I woke up this morning to a rather cold, rainy day, and my first thought was that it was a perfect day to focus on spooky reads. With that thought in mind, I decided to spend the morning re-reading Emily Carroll’s Through the Woods.
I actually mentioned this book in a recent post as a good option for the POPSUGAR Reading Challenge prompt “a book with a three-word title,” but it is also a great spooky read for the month of October.
Through the Woods is a collection of creepy short stories, which are presented in graphic novel format.
While I like all of the stories in this collection, my favorite story is “A Lady’s Hands Are Cold,” which tells the story of a young bride who learns the shocking fate of her new husband’s previous wife. I also really like the book’s introductory and concluding stories, which focus on the fears of a nighttime reader and a young girl traveling through the woods, respectively.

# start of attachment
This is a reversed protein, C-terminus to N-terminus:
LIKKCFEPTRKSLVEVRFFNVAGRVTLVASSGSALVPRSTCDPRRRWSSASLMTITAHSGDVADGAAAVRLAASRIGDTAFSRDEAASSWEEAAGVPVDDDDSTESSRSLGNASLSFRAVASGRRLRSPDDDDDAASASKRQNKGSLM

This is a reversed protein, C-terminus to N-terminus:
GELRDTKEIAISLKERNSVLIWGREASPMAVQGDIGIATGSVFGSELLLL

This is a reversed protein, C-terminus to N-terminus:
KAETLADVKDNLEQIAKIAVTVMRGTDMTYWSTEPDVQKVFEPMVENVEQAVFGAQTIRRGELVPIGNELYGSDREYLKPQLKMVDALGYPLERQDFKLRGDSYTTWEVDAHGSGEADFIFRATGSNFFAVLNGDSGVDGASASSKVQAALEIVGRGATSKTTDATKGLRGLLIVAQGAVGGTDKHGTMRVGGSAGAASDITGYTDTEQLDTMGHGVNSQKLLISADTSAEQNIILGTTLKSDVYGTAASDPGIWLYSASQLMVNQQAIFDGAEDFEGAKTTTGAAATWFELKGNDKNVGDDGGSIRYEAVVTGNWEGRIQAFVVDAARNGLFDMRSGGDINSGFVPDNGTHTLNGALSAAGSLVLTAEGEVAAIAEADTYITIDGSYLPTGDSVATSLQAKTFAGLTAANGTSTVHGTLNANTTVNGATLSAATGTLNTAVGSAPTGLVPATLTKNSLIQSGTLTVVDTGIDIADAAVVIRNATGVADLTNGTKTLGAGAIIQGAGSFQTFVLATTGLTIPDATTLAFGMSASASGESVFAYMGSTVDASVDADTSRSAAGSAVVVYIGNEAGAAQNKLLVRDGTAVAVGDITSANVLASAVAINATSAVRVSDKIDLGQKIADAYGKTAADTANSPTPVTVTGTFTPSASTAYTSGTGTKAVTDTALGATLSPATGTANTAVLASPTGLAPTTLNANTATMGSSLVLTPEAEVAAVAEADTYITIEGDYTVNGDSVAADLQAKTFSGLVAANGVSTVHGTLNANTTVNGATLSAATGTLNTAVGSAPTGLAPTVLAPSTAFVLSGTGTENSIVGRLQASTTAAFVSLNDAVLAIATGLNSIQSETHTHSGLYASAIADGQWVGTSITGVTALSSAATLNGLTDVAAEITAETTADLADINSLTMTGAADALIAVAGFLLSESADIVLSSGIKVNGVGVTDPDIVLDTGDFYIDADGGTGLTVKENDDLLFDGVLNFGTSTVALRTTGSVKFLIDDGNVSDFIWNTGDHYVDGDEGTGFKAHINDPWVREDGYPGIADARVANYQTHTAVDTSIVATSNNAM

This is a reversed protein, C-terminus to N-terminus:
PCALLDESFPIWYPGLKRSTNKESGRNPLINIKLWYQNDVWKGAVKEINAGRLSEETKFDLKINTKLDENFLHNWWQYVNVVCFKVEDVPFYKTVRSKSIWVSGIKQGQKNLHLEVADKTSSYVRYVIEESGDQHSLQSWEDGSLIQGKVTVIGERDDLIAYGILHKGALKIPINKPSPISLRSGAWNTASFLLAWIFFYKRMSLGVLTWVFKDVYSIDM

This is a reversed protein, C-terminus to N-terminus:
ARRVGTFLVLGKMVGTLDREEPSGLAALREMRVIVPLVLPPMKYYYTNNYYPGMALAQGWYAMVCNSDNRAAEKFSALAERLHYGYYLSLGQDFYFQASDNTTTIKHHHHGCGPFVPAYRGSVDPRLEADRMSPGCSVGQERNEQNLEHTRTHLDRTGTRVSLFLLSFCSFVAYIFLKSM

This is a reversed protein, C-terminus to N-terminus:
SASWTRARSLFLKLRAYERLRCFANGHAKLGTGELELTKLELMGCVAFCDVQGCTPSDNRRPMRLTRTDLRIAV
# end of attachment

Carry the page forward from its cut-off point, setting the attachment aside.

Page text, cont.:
I’ve read this book several times over the years, and really enjoyed it each time. For me, the overall feel of the book is more haunting than scary. In all the times I’ve read it, I haven’t found myself losing sleep over any of the stories (even reading right before bed), but they do make you think, and they definitely stick with you for a while after you’ve read them.
What really creates the mood of each story is the artwork. I think Carroll’s illustrations strike a good balance between creepy and scary, though some images might be frightening for younger readers.
The artwork in this book is phenomenal, and it’s a big part of why I’ve chosen to read Through the Woods so many times. Each story has its own specific look and color palette, which is unique to that story. I particularly like the way that Carroll balances light and dark in her illustrations, which can be seen throughout the book (as well as on its cover).
Whether you are a fan of graphic novels, or spooky stories, Through the Woods is a great book that I definitely recommend checking out. If you have the opportunity to read it, I hope you enjoy Carroll’s stories as much as I did.